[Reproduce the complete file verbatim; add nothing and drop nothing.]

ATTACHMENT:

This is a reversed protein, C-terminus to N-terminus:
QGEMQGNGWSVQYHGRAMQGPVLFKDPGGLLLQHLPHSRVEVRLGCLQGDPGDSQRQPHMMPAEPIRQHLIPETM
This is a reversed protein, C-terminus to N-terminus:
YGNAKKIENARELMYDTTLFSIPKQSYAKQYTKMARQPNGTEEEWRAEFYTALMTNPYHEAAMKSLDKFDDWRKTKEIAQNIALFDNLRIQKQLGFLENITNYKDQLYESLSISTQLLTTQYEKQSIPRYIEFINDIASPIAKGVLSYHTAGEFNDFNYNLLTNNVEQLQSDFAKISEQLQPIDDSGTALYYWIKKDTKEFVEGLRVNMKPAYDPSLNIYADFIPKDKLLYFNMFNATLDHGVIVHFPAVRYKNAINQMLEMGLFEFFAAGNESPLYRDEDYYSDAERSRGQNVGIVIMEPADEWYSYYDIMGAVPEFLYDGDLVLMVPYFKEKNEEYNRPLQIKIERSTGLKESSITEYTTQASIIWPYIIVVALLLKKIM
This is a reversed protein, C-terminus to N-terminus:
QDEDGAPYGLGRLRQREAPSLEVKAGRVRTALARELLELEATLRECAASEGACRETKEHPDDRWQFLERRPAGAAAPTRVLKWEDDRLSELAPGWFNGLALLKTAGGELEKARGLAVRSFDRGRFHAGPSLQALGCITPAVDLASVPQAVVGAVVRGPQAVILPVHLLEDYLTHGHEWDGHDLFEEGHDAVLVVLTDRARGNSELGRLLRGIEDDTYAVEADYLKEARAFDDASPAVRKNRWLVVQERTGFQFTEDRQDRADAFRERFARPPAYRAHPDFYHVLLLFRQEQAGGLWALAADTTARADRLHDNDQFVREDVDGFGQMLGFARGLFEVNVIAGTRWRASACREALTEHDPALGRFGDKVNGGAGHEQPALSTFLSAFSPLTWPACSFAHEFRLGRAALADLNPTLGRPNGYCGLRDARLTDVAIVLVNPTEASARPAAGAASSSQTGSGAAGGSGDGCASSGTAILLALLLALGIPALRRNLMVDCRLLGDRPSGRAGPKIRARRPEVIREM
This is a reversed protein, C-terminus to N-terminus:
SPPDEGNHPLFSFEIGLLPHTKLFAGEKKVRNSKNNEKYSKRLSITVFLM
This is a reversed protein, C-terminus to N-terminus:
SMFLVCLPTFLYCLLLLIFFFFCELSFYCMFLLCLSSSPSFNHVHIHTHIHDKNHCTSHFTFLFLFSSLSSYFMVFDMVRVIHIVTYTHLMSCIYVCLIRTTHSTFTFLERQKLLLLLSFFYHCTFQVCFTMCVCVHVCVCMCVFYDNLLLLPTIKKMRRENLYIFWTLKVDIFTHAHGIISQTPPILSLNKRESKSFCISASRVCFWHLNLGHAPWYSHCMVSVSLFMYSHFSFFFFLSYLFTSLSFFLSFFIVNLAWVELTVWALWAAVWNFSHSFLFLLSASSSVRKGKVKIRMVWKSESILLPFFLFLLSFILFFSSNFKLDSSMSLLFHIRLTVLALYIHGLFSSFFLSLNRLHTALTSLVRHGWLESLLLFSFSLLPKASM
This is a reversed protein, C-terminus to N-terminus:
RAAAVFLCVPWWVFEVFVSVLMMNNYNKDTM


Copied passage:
This is a reversed protein, C-terminus to N-terminus:
QGEMQGNGWSVQYHGRAMQGPVLFKDPGGLLLQHLPHSRVEVRLGCLQGDPGDSQRQPHMMPAEPIRQHLIPETM
This is a reversed protein, C-terminus to N-terminus:
YGNAKKIENARELMYDTTLFSIPKQSYAKQYTKMARQPNGTEEEWRAEFYTALMTNPYHEAAMKSLDKFDDWRKTKEIAQNIALFDNLRIQKQLGFLENITNYKDQLYESLSISTQLLTTQYEKQSIPRYIEFINDIASPIAKGVLSYHTAGEFNDFNYNLLTNNVEQLQSDFAKISEQLQPIDDSGTALYYWIKKDTKEFVEGLRVNMKPAYDPSLNIYADFIPKDKLLYFNMFNATLDHGVIVHFPAVRYKNAINQMLEMGLFEFFAAGNESPLYRDEDYYSDAERSRGQNVGIVIMEPADEWYSYYDIMGAVPEFLYDGDLVLMVPYFKEKNEEYNRPLQIKIERSTGLKESSITEYTTQASIIWPYIIVVALLLKKIM
This is a reversed protein, C-terminus to N-terminus:
QDEDGAPYGLGRLRQREAPSLEVKAGRVRTALARELLELEATLRECAASEGACRETKEHPDDRWQFLERRPAGAAAPTRVLKWEDDRLSELAPGWFNGLALLKTAGGELEKARGLAVRSFDRGRFHAGPSLQALGCITPAVDLASVPQAVVGAVVRGPQAVILPVHLLEDYLTHGHEWDGHDLFEEGHDAVLVVLTDRARGNSELGRLLRGIEDDTYAVEADYLKEARAFDDASPAVRKNRWLVVQERTGFQFTEDRQDRADAFRERFARPPAYRAHPDFYHVLLLFRQEQAGGLWALAADTTARADRLHDNDQFVREDVDGFGQMLGFARGLFEVNVIAGTRWRASACREALTEHDPALGRFGDKVNGGAGHEQPALSTFLSAFSPLTWPACSFAHEFRLGRAALADLNPTLGRPNGYCGLRDARLTDVAIVLVNPTEASARPAAGAASSSQTGSGAAGGSGDGCASSGTAILLALLLALGIPALRRNLMVDCRLLGDRPSGRAGPKIRARRPEVIREM
This is a reversed protein, C-terminus to N-terminus:
SPPDEGNHPLFSFEIGLLPHTKLFAGEKKVRNSKNNEKYSKRLSITVFLM
This is a reversed protein, C-terminus to N-terminus:
SMFLVCLPTFLYCLLLLIFFFFCELSFYCMFLLCLSSSPSFNHVHIHTHIHDKNHCTSHFTFLFLFSSLSSYFMVFDMVRVIHIVTYTHLMSCIYVCLIRTTHSTFTFLERQKLLLLLSFFYHCTFQVCFTMCVCVHVCVCMCVFYDNLLLLPTIKKMRRENLYIFWTLKVDIFTHAHGIISQTPPILSLNKRESKSFCISASRVCFWHLNLGHAPWYSHCMVSVSLFMYSHFSFFFFLSYLFTSLSFFLSFFIVNLAWVELTVWALWAAVWNFSHSFLFLLSASSSVRKGKVKIRMVWKSESILLPFFLFLLSFILFFSSNFKLDSSMSLLFHIRLTVLALYIHGLFSSFFLSLNRLHTALTSLVRHGWLESLLLFSFSLLPKASM
This is a reversed protein, C-terminus to N-terminus:
RAAAVFLCVPWWVFEVFVSVLMMNNYNKDTM